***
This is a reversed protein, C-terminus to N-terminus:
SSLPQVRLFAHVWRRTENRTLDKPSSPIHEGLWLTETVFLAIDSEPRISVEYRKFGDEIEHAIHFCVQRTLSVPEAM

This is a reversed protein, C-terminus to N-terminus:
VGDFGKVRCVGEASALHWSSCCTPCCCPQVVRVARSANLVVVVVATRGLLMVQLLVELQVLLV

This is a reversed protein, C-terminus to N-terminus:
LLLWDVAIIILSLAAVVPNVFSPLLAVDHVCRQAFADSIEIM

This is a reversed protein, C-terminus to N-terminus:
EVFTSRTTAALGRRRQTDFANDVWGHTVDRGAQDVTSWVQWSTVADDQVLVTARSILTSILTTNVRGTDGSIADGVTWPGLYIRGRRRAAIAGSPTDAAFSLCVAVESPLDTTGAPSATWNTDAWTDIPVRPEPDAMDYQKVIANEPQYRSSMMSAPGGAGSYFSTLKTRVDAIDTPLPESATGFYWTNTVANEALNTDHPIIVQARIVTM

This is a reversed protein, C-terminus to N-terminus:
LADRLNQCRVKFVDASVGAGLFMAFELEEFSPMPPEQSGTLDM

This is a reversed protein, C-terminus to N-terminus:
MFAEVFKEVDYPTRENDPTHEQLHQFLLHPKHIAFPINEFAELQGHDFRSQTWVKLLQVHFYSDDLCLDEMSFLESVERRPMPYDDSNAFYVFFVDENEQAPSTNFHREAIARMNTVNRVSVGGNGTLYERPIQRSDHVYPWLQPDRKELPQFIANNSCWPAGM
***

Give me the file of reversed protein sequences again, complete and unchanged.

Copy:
This is a reversed protein, C-terminus to N-terminus:
SSLPQVRLFAHVWRRTENRTLDKPSSPIHEGLWLTETVFLAIDSEPRISVEYRKFGDEIEHAIHFCVQRTLSVPEAM

This is a reversed protein, C-terminus to N-terminus:
VGDFGKVRCVGEASALHWSSCCTPCCCPQVVRVARSANLVVVVVATRGLLMVQLLVELQVLLV

This is a reversed protein, C-terminus to N-terminus:
LLLWDVAIIILSLAAVVPNVFSPLLAVDHVCRQAFADSIEIM

This is a reversed protein, C-terminus to N-terminus:
EVFTSRTTAALGRRRQTDFANDVWGHTVDRGAQDVTSWVQWSTVADDQVLVTARSILTSILTTNVRGTDGSIADGVTWPGLYIRGRRRAAIAGSPTDAAFSLCVAVESPLDTTGAPSATWNTDAWTDIPVRPEPDAMDYQKVIANEPQYRSSMMSAPGGAGSYFSTLKTRVDAIDTPLPESATGFYWTNTVANEALNTDHPIIVQARIVTM

This is a reversed protein, C-terminus to N-terminus:
LADRLNQCRVKFVDASVGAGLFMAFELEEFSPMPPEQSGTLDM

This is a reversed protein, C-terminus to N-terminus:
MFAEVFKEVDYPTRENDPTHEQLHQFLLHPKHIAFPINEFAELQGHDFRSQTWVKLLQVHFYSDDLCLDEMSFLESVERRPMPYDDSNAFYVFFVDENEQAPSTNFHREAIARMNTVNRVSVGGNGTLYERPIQRSDHVYPWLQPDRKELPQFIANNSCWPAGM